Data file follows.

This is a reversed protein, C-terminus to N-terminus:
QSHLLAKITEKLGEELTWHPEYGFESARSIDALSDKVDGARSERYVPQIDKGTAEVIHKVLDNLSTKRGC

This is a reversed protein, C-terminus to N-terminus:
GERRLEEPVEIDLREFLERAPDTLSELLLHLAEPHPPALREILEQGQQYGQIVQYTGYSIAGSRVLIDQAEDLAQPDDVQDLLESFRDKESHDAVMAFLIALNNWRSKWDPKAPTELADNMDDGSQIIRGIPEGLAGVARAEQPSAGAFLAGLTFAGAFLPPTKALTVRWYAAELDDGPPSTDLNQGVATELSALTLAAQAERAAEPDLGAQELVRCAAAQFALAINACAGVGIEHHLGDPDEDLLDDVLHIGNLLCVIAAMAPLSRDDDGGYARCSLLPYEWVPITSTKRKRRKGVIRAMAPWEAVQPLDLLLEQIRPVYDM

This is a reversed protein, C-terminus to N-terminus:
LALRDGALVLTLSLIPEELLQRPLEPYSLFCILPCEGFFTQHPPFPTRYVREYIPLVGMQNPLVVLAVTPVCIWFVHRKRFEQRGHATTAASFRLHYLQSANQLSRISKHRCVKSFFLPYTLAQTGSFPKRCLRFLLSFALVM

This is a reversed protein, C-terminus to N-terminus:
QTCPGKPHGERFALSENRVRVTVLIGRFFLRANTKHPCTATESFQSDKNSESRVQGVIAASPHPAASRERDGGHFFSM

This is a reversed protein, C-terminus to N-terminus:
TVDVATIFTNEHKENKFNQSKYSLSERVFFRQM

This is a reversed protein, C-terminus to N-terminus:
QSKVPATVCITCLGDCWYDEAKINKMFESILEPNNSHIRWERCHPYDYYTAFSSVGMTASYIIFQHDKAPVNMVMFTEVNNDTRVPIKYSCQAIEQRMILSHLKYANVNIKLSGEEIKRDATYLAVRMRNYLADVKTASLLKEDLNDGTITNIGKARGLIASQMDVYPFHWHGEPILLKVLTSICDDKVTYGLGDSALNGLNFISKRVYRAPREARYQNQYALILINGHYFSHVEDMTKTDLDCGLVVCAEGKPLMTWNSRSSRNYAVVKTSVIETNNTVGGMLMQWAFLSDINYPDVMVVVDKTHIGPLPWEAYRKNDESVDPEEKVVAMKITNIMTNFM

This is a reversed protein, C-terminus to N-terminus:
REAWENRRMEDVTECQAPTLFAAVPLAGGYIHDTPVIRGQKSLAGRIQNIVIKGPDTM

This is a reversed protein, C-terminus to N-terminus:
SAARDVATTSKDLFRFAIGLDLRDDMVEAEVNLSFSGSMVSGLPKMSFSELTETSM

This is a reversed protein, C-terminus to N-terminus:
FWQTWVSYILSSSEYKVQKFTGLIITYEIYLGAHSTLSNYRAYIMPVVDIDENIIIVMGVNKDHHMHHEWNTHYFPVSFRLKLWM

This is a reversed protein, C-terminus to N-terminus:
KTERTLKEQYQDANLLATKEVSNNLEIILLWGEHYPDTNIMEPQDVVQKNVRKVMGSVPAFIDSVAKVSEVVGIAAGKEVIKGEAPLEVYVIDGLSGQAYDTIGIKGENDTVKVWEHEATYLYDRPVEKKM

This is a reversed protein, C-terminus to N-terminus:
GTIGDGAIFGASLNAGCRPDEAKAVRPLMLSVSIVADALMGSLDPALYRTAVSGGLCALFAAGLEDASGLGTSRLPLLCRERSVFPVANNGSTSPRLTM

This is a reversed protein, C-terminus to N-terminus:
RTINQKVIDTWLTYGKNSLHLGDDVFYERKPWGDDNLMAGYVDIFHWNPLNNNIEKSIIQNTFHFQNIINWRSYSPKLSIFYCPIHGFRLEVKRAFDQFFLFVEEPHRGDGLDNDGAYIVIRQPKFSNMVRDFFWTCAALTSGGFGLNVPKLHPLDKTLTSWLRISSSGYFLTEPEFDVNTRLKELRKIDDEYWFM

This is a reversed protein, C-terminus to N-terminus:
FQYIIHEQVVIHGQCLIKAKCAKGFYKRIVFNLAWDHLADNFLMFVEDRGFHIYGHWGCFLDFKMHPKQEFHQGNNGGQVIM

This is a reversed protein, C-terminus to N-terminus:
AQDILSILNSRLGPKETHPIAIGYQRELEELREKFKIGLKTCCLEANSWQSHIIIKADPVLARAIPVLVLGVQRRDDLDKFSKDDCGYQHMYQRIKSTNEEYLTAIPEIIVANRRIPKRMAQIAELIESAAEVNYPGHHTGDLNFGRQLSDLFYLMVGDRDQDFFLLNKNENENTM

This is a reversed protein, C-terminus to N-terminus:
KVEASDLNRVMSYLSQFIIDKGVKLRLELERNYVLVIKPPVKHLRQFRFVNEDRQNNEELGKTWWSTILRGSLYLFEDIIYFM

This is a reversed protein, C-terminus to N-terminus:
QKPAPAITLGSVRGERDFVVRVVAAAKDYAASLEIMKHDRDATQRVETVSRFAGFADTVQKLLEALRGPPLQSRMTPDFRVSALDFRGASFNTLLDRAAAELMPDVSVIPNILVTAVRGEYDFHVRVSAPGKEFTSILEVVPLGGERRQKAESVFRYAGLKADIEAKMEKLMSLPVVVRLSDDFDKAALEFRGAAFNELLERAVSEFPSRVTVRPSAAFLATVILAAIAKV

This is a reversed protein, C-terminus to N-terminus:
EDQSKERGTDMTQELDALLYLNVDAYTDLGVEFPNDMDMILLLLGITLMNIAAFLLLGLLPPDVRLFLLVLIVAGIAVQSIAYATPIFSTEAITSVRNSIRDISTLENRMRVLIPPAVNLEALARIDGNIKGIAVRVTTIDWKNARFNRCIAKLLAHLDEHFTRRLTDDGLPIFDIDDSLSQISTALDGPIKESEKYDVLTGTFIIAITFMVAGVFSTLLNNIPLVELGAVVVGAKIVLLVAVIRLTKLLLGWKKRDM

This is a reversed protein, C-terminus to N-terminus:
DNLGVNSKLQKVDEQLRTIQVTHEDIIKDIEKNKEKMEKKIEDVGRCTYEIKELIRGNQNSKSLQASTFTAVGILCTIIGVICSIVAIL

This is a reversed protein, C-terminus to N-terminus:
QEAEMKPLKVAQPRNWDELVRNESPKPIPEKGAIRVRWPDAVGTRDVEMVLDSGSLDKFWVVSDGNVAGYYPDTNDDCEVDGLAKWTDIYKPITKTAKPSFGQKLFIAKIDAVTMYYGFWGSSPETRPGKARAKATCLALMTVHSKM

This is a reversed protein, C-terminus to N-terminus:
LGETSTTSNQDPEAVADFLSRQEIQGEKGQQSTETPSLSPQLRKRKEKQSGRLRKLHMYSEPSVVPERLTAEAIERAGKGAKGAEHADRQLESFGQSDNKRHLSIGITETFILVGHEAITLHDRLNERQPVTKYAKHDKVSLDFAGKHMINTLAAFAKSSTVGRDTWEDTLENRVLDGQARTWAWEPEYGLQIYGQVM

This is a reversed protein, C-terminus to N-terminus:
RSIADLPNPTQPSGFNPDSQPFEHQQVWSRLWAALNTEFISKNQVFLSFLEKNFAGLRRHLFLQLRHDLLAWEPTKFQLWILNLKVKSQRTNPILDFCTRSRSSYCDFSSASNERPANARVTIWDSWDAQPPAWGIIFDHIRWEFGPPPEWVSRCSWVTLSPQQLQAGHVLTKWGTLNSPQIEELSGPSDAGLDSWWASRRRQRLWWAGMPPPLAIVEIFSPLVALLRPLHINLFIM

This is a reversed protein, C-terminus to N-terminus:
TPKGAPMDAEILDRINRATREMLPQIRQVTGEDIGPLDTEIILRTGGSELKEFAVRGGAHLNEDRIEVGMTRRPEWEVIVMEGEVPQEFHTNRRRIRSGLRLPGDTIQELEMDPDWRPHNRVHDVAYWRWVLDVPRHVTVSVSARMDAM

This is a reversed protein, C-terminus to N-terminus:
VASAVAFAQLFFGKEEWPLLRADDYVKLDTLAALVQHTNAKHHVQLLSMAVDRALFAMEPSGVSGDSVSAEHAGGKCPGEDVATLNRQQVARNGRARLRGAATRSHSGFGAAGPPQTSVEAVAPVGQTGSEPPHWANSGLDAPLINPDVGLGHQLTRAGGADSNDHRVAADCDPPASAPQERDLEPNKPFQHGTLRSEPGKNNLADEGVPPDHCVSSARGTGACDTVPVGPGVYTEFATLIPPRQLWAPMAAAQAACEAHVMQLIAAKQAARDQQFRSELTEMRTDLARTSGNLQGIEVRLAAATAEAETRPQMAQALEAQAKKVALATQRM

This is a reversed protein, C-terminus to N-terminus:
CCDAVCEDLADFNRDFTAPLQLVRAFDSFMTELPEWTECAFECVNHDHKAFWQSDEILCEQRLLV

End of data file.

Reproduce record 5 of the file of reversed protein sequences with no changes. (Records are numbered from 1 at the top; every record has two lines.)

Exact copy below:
This is a reversed protein, C-terminus to N-terminus:
TVDVATIFTNEHKENKFNQSKYSLSERVFFRQM